A study in Nature Astronomy has reported the discovery of a star that is the farthest away from Earth ever recorded at a distance of an incredible 9 billion lightyears.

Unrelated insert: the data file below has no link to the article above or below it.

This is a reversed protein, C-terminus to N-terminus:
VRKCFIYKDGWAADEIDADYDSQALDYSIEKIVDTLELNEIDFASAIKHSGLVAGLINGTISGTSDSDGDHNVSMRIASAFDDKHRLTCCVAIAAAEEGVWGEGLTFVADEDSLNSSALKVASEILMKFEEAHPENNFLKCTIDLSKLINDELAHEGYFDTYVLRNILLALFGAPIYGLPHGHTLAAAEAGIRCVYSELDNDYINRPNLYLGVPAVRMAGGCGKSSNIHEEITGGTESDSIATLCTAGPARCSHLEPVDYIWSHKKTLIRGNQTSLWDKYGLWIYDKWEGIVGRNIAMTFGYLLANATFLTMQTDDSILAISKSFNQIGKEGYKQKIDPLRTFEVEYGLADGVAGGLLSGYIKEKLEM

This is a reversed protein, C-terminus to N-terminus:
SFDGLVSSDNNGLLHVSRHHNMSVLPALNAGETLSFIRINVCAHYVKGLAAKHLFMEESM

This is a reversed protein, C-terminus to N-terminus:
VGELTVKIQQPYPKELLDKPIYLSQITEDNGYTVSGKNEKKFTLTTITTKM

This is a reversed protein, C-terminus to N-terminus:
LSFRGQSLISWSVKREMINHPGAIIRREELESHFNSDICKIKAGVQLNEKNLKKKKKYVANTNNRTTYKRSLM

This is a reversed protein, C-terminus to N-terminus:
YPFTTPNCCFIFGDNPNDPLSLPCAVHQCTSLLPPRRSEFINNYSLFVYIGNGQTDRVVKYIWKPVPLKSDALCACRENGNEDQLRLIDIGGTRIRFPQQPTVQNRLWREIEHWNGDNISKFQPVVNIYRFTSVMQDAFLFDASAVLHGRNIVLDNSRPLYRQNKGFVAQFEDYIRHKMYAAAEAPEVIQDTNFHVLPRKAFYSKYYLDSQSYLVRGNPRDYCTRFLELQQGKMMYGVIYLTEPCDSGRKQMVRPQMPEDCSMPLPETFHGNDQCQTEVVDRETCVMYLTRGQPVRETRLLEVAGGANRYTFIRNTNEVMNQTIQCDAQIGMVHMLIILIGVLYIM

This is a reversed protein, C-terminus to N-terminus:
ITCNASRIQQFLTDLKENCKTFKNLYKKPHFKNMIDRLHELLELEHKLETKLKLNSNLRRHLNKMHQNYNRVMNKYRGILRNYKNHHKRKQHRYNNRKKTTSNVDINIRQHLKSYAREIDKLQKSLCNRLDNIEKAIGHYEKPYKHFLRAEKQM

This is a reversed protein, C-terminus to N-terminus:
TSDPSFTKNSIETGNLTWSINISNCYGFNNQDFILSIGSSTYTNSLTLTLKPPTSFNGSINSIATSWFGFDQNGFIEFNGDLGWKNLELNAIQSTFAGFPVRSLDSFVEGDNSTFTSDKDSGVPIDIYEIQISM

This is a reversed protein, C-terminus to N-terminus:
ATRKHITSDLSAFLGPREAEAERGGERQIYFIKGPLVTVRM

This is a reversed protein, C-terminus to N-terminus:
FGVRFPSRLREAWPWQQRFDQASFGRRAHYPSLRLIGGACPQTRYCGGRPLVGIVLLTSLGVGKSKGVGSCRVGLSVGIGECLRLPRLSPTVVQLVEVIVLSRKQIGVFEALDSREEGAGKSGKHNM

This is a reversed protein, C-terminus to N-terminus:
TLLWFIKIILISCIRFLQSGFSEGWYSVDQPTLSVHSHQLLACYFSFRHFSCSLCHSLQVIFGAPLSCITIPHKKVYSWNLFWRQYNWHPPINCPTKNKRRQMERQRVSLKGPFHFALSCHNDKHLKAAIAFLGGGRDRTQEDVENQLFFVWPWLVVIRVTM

The faint light in a distant galaxy has been found by a team of researchers led by Patrick Kelly, who have named the star Iracus. Detecting a star that far away from our planet is no easy feat. Galaxies are less of a challenge, as the billions of stars create an observable glow, but individual stars rarely shine bright enough for us to find. Searches of deep space for these celestial objects take a long time and expensive equipment. However, Iracus’ illumination had been magnified by 2000 times due to the gravity of a larger object positioned in from of it due to a phenomenon called gravitational lensing. The international team had been focussed on observing MACS J1149+2223; a galaxy cluster 9 billion lightyears away. Using the Hubble Space Telescope, they noticed a flickering light in the background of their original target that upon investigation revealed itself to be a blue star. It’s an exciting discovery – not only due to its distance, but also because it is important to the scientists studying dark matter. The pattern of magnified stars presented in the study have meant they are able to exclude the hypothesis that dark matter is composed of mostly black holes.
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